I never sleep very well the night before a race. The earlier the race starts, the worse I sleep. Miwok proved to be no exception. The ridiculously early start time of 5:40 combined with the fact that 40 minutes away was the closest place I could find to camp meant that I would need to get up before 4:00 to be to the race on time. This did not prove to be a good combination. I actually did not sleep at all that night! A friend of mine flew into San Francisco to hangout with me for the weekend and I thought that would be a good distraction to keep me from being too focused on the race and thus I might get some sleep. I didn't feel too focused on the race Friday night but I still didn't sleep. I just laid there in my tent for 5 hours and then got up and drove to the start. I suppose just laying horizontal for that time is helpful, but I would have felt a little better about things had I actually slept.
At any rate we all lined up on the beach at day break and at that point there was nothing I could do about not having slept so I forgot about it.
I had no game plan for this race. I just wanted to run for 100k. I hadn't even thought about how I would start out and then suddenly we were a couple miles up the road at the start of the race with me grouped in a lead pack with 4 others: Dave Mackey, Lewis Taylor, Scott Jurek, and Hal Koerner. I felt a little bit like I was in the middle of a Sesame Street spot: "Which one of these things doesn't belong," but the pace felt fairly sustainable and slowly I felt less out of place. Jurek dropped back first (at about mile 4) and then Koerner (at about mile 15). Also just beyond mile 15 was when Mackey began to separate and open up a lead on Taylor and I. For most of the next 25 miles Lewis Taylor and I jockeyed back and forth in 2nd and 3rd place with him running much stronger on the downhills and I a little stronger on the flats and uphills.
I was excited to be in this position but the problem was that my quads had begun to breakdown as early as mile 10! Lack of sleep? Lack of training on such hard packed trail? Or running some of the early downhills too fast? I'm not sure which caused this but it was pretty tough knowing that I was going to have to run through pretty significant muscle pain for more than 50 miles.
I kept moving though and kept being surprised that no one was catching me from behind.
At mile 35 you turn fully around and back track for more than 15 miles so you get to see where everyone else is in the race. I first saw Dave Mackey floating uphill a good 15 to 20 minutes ahead of me. This was also a spot where I was behind Lewis Taylor by a few minutes, but I knew the next 10 miles or so were going to favor me and I expected I would see him again soon enough. After I turned around I finally got to see where some people behind me were at. First down the hill came Hal Koerner and then Scott Jurek and if I recall I think Jon Olsen was right with Scott. They all seemed so close at the time I thought they would all be catching me soon. In reality I had 15+ minutes on most of them at this time (except Hal who was only 5 minutes or so back). And I ended up feeling really strong for the next 10 miles or so. I passed Lewis somewhere around mile 40 and then running in second place I began to feel confident for the first time in the race. I actually felt like maybe there was a chance I could hold off what seemed like the hordes of runners charging behind me.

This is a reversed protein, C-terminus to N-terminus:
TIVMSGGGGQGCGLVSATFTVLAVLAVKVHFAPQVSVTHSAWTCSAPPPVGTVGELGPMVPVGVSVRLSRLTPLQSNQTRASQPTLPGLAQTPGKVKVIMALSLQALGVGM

By mile 48 though this confidence broke and I knew I was in a struggle just to find a way to the finish. The Miwok is an amazingly brutal course. It's not super technical but the downhills are steep, the uphills seem to keep coming at you, and the surface is VERY hard. I'm used to running in Juneau on snow, mud, planks, and moss. The Miwok course is as much different from the trails in Juneau as any trails could possibly be.
As I got deep into my pain beyond mile 50 I really just tried to focus on hydration and eating. Once things get bad it becomes much more important to focus on the basics. Once you are feeling the way I was at this point there is a very thin line between pain and danger. Without sticking to good hydration and eating you are begging for the danger.